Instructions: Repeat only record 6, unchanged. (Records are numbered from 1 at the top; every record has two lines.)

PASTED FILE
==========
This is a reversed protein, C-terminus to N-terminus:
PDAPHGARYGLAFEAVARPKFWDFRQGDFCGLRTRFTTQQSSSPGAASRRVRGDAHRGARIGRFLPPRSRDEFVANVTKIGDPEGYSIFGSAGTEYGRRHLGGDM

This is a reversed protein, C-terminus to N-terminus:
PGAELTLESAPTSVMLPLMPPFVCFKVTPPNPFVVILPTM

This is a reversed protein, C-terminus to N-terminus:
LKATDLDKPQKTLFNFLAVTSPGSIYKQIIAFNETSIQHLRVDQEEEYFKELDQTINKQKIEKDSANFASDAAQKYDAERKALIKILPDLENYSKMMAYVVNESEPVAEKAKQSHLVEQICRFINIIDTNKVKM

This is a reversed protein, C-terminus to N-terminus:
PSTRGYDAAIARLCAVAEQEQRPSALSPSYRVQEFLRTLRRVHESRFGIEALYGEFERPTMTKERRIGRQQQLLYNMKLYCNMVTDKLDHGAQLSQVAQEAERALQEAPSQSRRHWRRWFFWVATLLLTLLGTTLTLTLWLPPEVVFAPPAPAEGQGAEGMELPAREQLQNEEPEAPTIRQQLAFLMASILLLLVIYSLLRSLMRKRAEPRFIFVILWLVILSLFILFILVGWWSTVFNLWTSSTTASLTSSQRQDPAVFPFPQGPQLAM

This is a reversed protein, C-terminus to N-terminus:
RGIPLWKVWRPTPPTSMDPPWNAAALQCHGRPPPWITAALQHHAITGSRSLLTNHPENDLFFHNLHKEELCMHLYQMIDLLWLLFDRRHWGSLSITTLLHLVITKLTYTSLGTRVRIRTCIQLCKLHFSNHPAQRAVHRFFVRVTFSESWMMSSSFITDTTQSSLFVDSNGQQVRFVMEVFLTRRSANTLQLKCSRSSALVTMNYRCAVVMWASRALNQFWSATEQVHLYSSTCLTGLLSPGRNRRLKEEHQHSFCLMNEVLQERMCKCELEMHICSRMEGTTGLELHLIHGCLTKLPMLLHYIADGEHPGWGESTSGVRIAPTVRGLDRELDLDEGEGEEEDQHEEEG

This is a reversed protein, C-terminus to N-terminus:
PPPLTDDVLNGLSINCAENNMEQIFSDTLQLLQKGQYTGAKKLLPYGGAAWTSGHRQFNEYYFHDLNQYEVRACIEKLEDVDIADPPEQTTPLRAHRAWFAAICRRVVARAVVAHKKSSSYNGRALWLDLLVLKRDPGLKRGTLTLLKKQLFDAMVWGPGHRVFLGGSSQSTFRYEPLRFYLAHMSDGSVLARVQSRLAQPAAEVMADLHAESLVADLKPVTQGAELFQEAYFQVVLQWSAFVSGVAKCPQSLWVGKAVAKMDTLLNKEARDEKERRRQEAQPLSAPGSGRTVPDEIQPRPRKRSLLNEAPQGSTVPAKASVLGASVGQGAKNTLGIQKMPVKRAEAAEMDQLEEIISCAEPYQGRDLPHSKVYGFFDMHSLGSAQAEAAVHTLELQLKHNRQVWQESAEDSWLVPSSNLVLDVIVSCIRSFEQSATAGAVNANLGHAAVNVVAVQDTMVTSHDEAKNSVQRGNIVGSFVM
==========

This is a reversed protein, C-terminus to N-terminus:
PPPLTDDVLNGLSINCAENNMEQIFSDTLQLLQKGQYTGAKKLLPYGGAAWTSGHRQFNEYYFHDLNQYEVRACIEKLEDVDIADPPEQTTPLRAHRAWFAAICRRVVARAVVAHKKSSSYNGRALWLDLLVLKRDPGLKRGTLTLLKKQLFDAMVWGPGHRVFLGGSSQSTFRYEPLRFYLAHMSDGSVLARVQSRLAQPAAEVMADLHAESLVADLKPVTQGAELFQEAYFQVVLQWSAFVSGVAKCPQSLWVGKAVAKMDTLLNKEARDEKERRRQEAQPLSAPGSGRTVPDEIQPRPRKRSLLNEAPQGSTVPAKASVLGASVGQGAKNTLGIQKMPVKRAEAAEMDQLEEIISCAEPYQGRDLPHSKVYGFFDMHSLGSAQAEAAVHTLELQLKHNRQVWQESAEDSWLVPSSNLVLDVIVSCIRSFEQSATAGAVNANLGHAAVNVVAVQDTMVTSHDEAKNSVQRGNIVGSFVM